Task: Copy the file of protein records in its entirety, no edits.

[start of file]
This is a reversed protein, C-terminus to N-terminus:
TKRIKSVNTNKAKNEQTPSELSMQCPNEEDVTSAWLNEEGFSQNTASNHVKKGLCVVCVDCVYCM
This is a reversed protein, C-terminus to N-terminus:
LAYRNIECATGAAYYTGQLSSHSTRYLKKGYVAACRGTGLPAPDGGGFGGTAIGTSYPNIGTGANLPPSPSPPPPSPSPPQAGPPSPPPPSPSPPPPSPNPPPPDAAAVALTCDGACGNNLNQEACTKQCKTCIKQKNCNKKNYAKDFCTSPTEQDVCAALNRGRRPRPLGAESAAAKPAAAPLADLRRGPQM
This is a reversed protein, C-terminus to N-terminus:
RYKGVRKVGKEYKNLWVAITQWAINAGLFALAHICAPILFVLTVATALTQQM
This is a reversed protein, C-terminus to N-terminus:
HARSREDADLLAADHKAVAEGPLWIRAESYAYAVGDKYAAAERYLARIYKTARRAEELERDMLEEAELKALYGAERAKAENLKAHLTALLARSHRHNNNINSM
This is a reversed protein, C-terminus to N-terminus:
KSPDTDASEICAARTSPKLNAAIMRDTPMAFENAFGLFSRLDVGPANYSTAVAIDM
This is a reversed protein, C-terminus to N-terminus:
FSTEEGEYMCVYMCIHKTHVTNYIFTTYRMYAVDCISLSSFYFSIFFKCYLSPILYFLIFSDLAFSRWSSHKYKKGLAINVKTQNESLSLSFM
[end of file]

This is a reversed protein, C-terminus to N-terminus:
TKRIKSVNTNKAKNEQTPSELSMQCPNEEDVTSAWLNEEGFSQNTASNHVKKGLCVVCVDCVYCM
This is a reversed protein, C-terminus to N-terminus:
LAYRNIECATGAAYYTGQLSSHSTRYLKKGYVAACRGTGLPAPDGGGFGGTAIGTSYPNIGTGANLPPSPSPPPPSPSPPQAGPPSPPPPSPSPPPPSPNPPPPDAAAVALTCDGACGNNLNQEACTKQCKTCIKQKNCNKKNYAKDFCTSPTEQDVCAALNRGRRPRPLGAESAAAKPAAAPLADLRRGPQM
This is a reversed protein, C-terminus to N-terminus:
RYKGVRKVGKEYKNLWVAITQWAINAGLFALAHICAPILFVLTVATALTQQM
This is a reversed protein, C-terminus to N-terminus:
HARSREDADLLAADHKAVAEGPLWIRAESYAYAVGDKYAAAERYLARIYKTARRAEELERDMLEEAELKALYGAERAKAENLKAHLTALLARSHRHNNNINSM
This is a reversed protein, C-terminus to N-terminus:
KSPDTDASEICAARTSPKLNAAIMRDTPMAFENAFGLFSRLDVGPANYSTAVAIDM
This is a reversed protein, C-terminus to N-terminus:
FSTEEGEYMCVYMCIHKTHVTNYIFTTYRMYAVDCISLSSFYFSIFFKCYLSPILYFLIFSDLAFSRWSSHKYKKGLAINVKTQNESLSLSFM